We were at Casa Romantica as the last stop on our brief but much appreciated and much needed OC vacation. We were mostly there to look at the Native Pollinator Gardens, the Monarch Way Station and the views, but the kids surprisingly wanted to wander into some of the historic rooms. And when we did, we saw this beautiful art installation by artist Christine Nguyen. https://www.christinenguyen.art/public-art

Our last name is so common, and I was surprisingly delighted to see it so prominent in such a public sapce.

The piece is indeed beautiful and I will enjoy getting to know her art more, now that I’ve found her webpage. But I was intrigued by her last name which is as Vietnamese as they come and prominently displayed against the very white walls of a very established cultural institution in Southern California.

What does this have to do with #STOPASIANHATE which is now trending on social media? I haven’t commented on this at all on my personal nor eco-avatar social media sites. I was trying to figure out why I didn’t have a visceral reaction to the hashtag or needed to adopt it. Neither did Mr. Plastic Picker who is actually Korean, and indeed was a Korean citizen until medical school right before our marriage. I was born an American citizen, my mother having popped me out on American soil after having been pregannt in refugee camp. So I can become President of the United States of America if I wanted. Not Mr. Plastic Picker. And I did mention to him years ago that he should become a citizen before we got married, so that I would know he was not marrying me for my citizenship.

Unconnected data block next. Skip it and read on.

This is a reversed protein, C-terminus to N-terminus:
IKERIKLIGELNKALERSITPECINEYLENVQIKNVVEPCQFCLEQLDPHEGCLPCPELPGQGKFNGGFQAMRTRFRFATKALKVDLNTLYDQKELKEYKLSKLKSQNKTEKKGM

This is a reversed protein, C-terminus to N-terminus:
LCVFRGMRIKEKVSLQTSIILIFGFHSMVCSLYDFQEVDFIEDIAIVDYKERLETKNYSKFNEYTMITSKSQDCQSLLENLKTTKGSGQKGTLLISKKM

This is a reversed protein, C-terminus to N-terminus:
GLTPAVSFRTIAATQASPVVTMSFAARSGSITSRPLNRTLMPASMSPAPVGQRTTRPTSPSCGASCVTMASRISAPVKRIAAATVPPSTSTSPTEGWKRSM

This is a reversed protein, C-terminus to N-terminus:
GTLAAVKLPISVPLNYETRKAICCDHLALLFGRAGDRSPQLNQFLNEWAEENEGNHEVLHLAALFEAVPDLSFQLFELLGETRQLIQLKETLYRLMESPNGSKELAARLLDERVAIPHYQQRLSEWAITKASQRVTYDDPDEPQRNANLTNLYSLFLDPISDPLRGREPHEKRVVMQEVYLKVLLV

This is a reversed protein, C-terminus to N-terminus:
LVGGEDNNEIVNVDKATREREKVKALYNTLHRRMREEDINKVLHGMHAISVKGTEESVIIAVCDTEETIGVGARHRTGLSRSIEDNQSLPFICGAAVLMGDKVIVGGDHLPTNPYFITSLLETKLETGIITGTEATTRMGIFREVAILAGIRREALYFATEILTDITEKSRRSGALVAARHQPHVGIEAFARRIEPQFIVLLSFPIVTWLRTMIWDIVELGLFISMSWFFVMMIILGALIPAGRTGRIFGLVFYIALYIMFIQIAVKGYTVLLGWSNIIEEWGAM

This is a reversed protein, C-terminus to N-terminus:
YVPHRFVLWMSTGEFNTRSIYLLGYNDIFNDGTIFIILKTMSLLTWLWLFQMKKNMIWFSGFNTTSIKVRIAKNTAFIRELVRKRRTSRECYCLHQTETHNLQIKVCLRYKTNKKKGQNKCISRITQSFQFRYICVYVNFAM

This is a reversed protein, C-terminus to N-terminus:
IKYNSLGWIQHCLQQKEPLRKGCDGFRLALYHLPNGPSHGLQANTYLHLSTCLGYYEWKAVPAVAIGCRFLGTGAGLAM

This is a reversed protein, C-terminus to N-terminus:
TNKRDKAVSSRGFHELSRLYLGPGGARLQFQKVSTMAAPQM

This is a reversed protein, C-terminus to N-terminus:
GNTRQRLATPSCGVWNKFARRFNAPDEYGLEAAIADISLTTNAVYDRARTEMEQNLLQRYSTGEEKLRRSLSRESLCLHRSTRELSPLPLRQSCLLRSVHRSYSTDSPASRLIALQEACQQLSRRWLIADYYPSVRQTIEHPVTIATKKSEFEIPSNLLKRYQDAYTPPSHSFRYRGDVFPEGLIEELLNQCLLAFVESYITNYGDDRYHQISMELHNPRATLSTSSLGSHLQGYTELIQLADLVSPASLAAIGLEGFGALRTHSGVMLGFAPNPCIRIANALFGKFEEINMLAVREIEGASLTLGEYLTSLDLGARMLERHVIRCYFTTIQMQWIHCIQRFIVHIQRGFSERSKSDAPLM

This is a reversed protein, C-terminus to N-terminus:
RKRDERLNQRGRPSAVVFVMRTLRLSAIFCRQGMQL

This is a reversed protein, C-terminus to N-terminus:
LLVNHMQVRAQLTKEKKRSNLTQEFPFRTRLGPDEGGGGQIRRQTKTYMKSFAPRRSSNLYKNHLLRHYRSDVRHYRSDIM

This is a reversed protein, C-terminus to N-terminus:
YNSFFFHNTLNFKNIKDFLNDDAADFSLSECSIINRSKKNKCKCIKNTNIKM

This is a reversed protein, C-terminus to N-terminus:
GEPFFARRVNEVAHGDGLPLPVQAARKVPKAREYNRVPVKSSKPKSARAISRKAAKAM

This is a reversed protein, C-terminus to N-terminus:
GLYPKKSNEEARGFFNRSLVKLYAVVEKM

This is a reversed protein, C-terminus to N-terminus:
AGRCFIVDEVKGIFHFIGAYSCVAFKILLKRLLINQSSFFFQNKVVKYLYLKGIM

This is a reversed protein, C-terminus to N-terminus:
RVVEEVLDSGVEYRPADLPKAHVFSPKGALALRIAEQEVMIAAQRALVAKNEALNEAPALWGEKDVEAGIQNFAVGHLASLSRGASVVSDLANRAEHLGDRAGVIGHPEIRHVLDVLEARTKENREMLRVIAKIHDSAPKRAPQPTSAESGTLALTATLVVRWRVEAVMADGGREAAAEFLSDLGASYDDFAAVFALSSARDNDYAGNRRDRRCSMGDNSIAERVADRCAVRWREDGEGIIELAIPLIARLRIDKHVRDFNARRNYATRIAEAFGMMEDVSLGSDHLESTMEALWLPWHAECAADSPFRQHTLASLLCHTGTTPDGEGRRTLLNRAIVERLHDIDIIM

Picture I took yesterday of our daughter’s sand drawing.

March 13, 2021

by drplasticpicker

I took this picture yesterday. It was a sand drawing my daughter did. We had both been home virtually working, she at school and me with work (work work and climate work). We had both had been sitting at our computers from morning until about 3pm. I was also working on our refinance paperwork, which is time-consuming (I find fun) but very detail oriented to get all the right paperwork to the lender. Our tween was finishing up her last day of school and giddy about approaching spring break and having an entire week off. Eventhough we were both home and I had made kinda vegan muffins with dried plums and an overripe mango (which was surprisingly good!) for breakfast, by 3pm we were both irritated. A just menarchal and almost menopausal (just kidding, I have a few more years) daughter and mother pair that are irritable is not a good combination. Our tween daughter had the previous night learned that her National History Day entry into the Individual Documentary Category had won at the Middle School Grade 6-8 category at the San Diego County Level and she is moving onto State. She was excited and proud, but toward the end of the day she realized that she would have to spend some of her school break editing her documentary on Mahatma Ghandi. This is the burden of trying to to do more. There is always more to do.